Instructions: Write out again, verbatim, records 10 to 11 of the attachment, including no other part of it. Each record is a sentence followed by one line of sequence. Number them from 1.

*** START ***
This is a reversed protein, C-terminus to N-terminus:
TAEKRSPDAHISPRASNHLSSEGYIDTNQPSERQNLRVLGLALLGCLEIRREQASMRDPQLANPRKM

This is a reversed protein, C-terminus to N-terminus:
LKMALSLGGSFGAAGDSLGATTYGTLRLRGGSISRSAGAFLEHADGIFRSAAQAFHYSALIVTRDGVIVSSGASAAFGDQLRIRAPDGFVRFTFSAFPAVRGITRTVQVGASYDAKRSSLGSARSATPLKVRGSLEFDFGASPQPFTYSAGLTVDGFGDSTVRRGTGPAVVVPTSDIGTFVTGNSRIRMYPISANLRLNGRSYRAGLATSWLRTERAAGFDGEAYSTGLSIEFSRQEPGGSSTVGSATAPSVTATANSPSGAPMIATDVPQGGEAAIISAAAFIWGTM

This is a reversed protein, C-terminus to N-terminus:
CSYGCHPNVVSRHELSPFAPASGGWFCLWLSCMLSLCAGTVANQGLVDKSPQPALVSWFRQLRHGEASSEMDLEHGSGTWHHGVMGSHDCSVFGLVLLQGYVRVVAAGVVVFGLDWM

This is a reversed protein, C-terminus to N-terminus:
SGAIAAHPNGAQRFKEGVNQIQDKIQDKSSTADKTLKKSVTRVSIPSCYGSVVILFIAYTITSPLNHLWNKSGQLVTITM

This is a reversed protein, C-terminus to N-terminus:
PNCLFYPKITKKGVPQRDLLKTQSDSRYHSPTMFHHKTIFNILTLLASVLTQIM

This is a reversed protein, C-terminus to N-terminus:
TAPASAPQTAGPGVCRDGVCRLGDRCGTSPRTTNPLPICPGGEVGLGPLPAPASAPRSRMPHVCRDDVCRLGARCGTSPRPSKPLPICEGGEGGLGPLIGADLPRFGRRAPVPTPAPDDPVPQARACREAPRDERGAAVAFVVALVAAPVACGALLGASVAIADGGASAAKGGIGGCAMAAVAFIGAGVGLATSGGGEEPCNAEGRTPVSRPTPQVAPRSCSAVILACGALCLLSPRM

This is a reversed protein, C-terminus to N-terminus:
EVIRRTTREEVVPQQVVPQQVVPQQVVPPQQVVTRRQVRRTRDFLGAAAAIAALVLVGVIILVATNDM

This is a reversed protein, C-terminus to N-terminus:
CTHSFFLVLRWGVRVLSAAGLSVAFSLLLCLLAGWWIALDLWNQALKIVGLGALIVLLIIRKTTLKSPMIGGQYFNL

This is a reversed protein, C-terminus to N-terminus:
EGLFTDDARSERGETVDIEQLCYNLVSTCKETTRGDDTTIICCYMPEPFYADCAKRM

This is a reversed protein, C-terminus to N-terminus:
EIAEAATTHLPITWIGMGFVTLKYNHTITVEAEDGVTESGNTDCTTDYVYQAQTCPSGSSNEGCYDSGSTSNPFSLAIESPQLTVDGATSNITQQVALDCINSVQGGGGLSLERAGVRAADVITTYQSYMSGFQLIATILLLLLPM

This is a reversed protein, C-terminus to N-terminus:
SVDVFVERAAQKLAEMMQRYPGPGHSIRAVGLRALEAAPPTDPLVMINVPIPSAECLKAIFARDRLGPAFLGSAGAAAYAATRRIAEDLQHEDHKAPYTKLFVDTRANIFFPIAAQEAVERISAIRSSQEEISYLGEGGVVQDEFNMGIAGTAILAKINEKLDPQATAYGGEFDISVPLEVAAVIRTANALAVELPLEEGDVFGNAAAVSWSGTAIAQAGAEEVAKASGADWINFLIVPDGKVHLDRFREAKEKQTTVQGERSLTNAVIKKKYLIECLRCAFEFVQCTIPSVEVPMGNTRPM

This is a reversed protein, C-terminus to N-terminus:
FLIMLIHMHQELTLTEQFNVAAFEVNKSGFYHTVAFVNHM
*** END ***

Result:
This is a reversed protein, C-terminus to N-terminus:
EIAEAATTHLPITWIGMGFVTLKYNHTITVEAEDGVTESGNTDCTTDYVYQAQTCPSGSSNEGCYDSGSTSNPFSLAIESPQLTVDGATSNITQQVALDCINSVQGGGGLSLERAGVRAADVITTYQSYMSGFQLIATILLLLLPM

This is a reversed protein, C-terminus to N-terminus:
SVDVFVERAAQKLAEMMQRYPGPGHSIRAVGLRALEAAPPTDPLVMINVPIPSAECLKAIFARDRLGPAFLGSAGAAAYAATRRIAEDLQHEDHKAPYTKLFVDTRANIFFPIAAQEAVERISAIRSSQEEISYLGEGGVVQDEFNMGIAGTAILAKINEKLDPQATAYGGEFDISVPLEVAAVIRTANALAVELPLEEGDVFGNAAAVSWSGTAIAQAGAEEVAKASGADWINFLIVPDGKVHLDRFREAKEKQTTVQGERSLTNAVIKKKYLIECLRCAFEFVQCTIPSVEVPMGNTRPM